At the time of your consultation in our clinic, a doctor will make a specific recommendation regarding medications to prevent malarial infection. Not all travellers require anti-malarial drugs. Sometimes you may be visiting a malaria-free area. Perhaps your trip is a short one. Our experienced staff will discuss all the options involved and help you to make an informed choice. Benefits and risks of each medication need to be specifically discussed. Other factors such as your age, sex, past medical history, other medications and resistance patterns of malaria all need to be taken into account. At the present time, there are several different options available for malarial prevention (prophylaxis) drugs.
Chloroquine plus Proguanil (Paludrine)
Each of these drugs has advantages and disadvantages. Both Chloroquine and Mefloquine are taken weekly. The other drugs are required on a daily basis. Our doctor will discuss the correct way to take each of these medications and their individual side effects, benefits and interactions. You must tell the doctor if you have any medical conditions, allergies or if you are on other medications. Also inform the doctor if you are pregnant. You will discover more detailed information on anti-malarial drugs in the medications section in the final pages of this book. Some drugs are also used for emergency self treatment of malaria – if appropriate our doctor will discuss these medications (Malarone or Riamet).
Dengue Fever is a common viral illness which occurs widely throughout tropical regions throughout the world. Dengue Fever is transmitted from the bite of the Aedes mosquito and results in a flu-like illness commencing a few days after the bite. Dengue fever is often found even in metropolitan areas of cities such as Djakarta, Rio de Janeiro, Kuala Lumpur, Bangkok and Singapore where the mosquitoes often proliferate in water containers left out in the open. Cases of dengue fever even occur in Northern Queensland. Major epidemics of dengue with thousands of cases occur each year and the illness poses a significant risk to travellers.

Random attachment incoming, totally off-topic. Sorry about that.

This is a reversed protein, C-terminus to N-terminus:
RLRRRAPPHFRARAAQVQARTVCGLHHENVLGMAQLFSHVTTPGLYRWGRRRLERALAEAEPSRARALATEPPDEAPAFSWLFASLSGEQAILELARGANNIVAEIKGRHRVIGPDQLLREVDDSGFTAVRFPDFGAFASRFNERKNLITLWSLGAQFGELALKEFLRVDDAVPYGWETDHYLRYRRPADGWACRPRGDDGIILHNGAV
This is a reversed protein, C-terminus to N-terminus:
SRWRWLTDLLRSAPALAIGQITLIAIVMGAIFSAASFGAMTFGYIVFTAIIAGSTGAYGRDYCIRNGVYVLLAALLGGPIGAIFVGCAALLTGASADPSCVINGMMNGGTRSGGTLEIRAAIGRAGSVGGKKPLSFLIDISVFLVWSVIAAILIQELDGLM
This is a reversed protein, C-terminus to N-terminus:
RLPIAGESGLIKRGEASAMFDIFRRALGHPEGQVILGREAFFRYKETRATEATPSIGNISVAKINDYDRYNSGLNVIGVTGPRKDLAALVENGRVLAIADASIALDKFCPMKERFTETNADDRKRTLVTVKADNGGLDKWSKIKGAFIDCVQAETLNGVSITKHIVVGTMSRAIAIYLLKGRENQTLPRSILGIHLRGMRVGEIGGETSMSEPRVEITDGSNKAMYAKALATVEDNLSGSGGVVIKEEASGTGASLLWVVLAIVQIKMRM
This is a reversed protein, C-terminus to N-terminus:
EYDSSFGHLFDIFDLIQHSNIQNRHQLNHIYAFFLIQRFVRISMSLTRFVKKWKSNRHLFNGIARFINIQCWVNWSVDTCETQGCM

Typical symptoms of dengue fever include a fever, severe headache, body aches and pains and a characteristic rash. In a small percentage of dengue fever, there is a more severe and complicated illness where haemorrhages may occur. Dengue can be fatal if untreated but death is rare if appropriate medical care is sought. Travellers will need to be aware of a number of important facts about dengue fever.
Malaria pills offer no protection against dengue fever. Dengue is prevented by avoiding mosquito bites.
The Dengue fever mosquito, Aedes, normally bites during the daytime.
If you suspect you have dengue fever you must not take aspirin because it may cause bleeding. Seek medical advice as soon as possible.
Treatment is entirely symptomatic but may involve intravenous fluids or even a blood transfusion in severe cases.
If you have suffered dengue fever before you need to be extra careful because there is an increased risk of a more severe illness.
02 9891 4850
World Health Organisation accredited Yellow Fever Vaccination Centre
Travel Health, Medical and Vaccines
Vaccinations For Travel (VFT) © 2000
Before you start your next trip, ring us on 9891 4850